"Senate Eyes Filibuster as Judicial Nominees Await Votes," is by Todd Ruger for the National Law Journal.
The Senate appears to be headed for another partisan fight over key White House nominations, including nominations to the U.S. Court of Appeals for the D.C. Circuit and spots on national regulatory boards.
Minority Leader Mitch McConnell (R-Ky.) took the Senate floor Tuesday accusing Democrats of “cooking up phony nomination fights” in an attempt to change filibuster rules and strip the Republicans of the ability to block votes for or against nominees.
That option, dubbed the “nuclear option” because it would so dramatically change the balance of power in the Senate, allows a change in the rules with only 51 votes, instead of the two-thirds vote normally required. Democrats have threatened the move since last year, accusing Republicans of causing gridlock, obstructing qualified candidates and unfairly delaying Obama’s nominees.
The New York Times reports, "Democrats Plan Challenge to G.O.P.’s Filibuster Use," by Jeremy W. Peters.
In a move that could bring to a head six months of smoldering tensions over a Republican blockade of certain presidential nominees, Senate Democrats are preparing to force confirmation votes on a series of President Obama’s most contentious appointments as early as this week.
If Republicans object, Democrats plan to threaten to use the impasse to change the Senate rules that allow the minority party wide latitude to stymie action.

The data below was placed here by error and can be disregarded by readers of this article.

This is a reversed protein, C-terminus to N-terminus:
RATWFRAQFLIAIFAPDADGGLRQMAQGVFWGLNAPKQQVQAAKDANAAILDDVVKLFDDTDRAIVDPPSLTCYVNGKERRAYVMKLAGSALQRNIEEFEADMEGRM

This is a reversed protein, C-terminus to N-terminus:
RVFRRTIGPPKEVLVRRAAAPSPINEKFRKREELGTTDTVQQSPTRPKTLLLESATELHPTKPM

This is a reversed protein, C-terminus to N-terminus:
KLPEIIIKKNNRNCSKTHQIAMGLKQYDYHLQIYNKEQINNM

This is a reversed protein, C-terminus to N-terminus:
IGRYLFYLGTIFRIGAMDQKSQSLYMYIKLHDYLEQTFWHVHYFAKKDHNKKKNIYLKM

Through the filibuster and other delaying tactics, Republicans have slowed the confirmation process as the president tries to install the team that will carry him through his second term. But Democrats and their majority leader, Senator Harry Reid of Nevada, now say they have reached the point where they believe that the only way to break the logjam is to escalate the fight.
Senator Jeff Merkley, Democrat of Oregon, one of the most outspoken members of his party in calling for new limits on the filibuster, said, “They’ve essentially said they are going to disable the executive branch if a minority of the Senate disagrees with or dislikes the president the people elect.” He added, “It’s come into a realm where it’s just unacceptable because if the executive branch can’t function, then the nation can’t respond to the big challenges it faces.”
Senator Mitch McConnell of Kentucky, the Republican leader, is so alarmed by the threat of a filibuster rule change that he has gone on the Senate floor nearly every day the chamber is in session for the last month to warn of the consequences.
Earlier coverage of federal judicial nominations and confirmations begins at the link. There's much more on the topic at the Judicial Nominations and Judicial Selection Project websites.